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Free mobile browser adds “social networking”

Nov 29, 2006 — by LinuxDevices Staff — from the LinuxDevices Archive

Opera Software has released a major upgrade to its free mobile web browser, claimed to be installed on some eight million mobile handsets. Opera Mini 3.0 adds an RSS feed reader, secure connections, and social networking capabilities such as photo sharing, according to the company.

(Click here for larger image of Opera Mini screenshot)

Opera Mini, introduced worldwide early this year, boasts a footprint of just 50-100KB, the company says, and supports J2ME (Java 2 micro edition) MIDP (mobile information device profile) 1.0 and 2.0. The normal Opera Mobile browser, in contrast, has a footprint of 1-2MB. The company claims that Mini offers a full web experience to some 700 million low- and mid-range phone that can run Java apps.

Mini 3.0 adds a number of interesting social networking features. For example, the new version lets users access and interact with community sites such as MySpace, Blogger, Flickr, Facebook, and My Opera. Using the browser, photos taken with the phone's camera can be “instantly published” via email, forum, or blog. Mini also offers secure access to popular web-mail services, including Hotmail, Gmail, and Yahoo Mail.

Other touted new features in Mini 3.0 include:

  • RSS feed reader
  • Secure banking and shopping transactions
  • Faster, more efficient surfing through “content folding” and data compression

How it works

The Opera Mini browser works through proxy servers that are currently hosted by Opera. The proxies translate web pages into OBML (Opera Binary Markup Language) before sending them to the phone. OBML includes compressed images, and eliminates the need for the Opera Mini client to do error handling — since HTML is not a parsed variant of SGML, much of a normal browser's workload involves handling non-well-formed HTML.

The scheme compresses web pages by up to 80 percent, according to Opera, resulting in both faster browsing and “dramatically reduced” data transfer charges. The proxy servers run a large number of copies of Opera's web browser technology, which process the web pages on behalf of the mobile phones, according to the company.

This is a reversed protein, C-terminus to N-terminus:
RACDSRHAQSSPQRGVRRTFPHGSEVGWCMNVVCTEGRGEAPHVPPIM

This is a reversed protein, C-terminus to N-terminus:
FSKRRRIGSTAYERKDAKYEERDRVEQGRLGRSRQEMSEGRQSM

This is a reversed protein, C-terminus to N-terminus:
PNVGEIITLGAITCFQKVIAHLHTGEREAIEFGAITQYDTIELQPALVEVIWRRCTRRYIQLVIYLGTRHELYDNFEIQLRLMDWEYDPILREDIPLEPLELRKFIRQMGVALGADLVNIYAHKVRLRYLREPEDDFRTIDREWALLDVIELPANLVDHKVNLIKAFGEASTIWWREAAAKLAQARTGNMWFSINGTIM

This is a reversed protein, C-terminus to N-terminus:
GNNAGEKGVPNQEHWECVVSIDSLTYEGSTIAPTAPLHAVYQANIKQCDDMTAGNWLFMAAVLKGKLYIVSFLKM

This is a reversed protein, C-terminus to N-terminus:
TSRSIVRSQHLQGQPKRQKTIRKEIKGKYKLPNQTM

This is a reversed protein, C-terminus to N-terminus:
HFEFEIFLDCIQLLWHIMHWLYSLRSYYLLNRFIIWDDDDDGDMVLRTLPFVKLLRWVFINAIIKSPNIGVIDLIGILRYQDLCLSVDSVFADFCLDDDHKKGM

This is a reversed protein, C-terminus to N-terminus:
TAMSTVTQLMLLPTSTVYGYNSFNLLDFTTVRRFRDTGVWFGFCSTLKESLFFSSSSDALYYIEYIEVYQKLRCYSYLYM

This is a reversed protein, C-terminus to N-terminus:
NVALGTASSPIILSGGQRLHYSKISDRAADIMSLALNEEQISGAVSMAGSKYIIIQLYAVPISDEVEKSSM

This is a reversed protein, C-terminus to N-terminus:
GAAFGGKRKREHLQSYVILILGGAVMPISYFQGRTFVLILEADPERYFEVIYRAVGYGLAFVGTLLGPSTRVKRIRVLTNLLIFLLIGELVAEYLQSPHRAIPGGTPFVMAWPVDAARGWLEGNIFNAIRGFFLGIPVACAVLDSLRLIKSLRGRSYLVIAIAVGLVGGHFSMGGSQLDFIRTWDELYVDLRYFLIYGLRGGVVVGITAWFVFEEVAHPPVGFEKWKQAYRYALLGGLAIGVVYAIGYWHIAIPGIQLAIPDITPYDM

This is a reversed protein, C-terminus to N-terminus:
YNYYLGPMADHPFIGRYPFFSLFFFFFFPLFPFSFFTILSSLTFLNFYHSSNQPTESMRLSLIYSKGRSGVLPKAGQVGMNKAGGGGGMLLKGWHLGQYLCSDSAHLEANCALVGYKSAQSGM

Opera says this compression enables web pages to be accessed on “even basic phones.” Additionally, Mini employs a technique called “content folding,” to reduce the amount of scrolling required to reach the main content of a site. The technique collapses long menu lists into one expandable button, according to the company.

Testing web pages for Opera Mini compatibility

Opera says it offers a couple of ways for developers to validate their web pages with Mini. To verify that a page conforms to open web standards, display the page in the Opera desktop browser, right-click and select “validate.” A similar validation service is available online, here.

The Opera desktop browser also has a built-in small-screen emulator that uses the company's small screen rendering engine to show how a page will appear on a mobile device's screen.

Availability

Opera Mini 3.0 is available as a free download, here.

According to Opera, mobile operators such as T-Mobile and Telefonica have begun to pre-install Opera Mini on selected handsets. Additionally, content providers such as 4INFO and Mobileplay are branding versions of Mini, in order to deliver their own web-based content and services.


 
This article was originally published on LinuxDevices.com and has been donated to the open source community by QuinStreet Inc. Please visit LinuxToday.com for up-to-date news and articles about Linux and open source.



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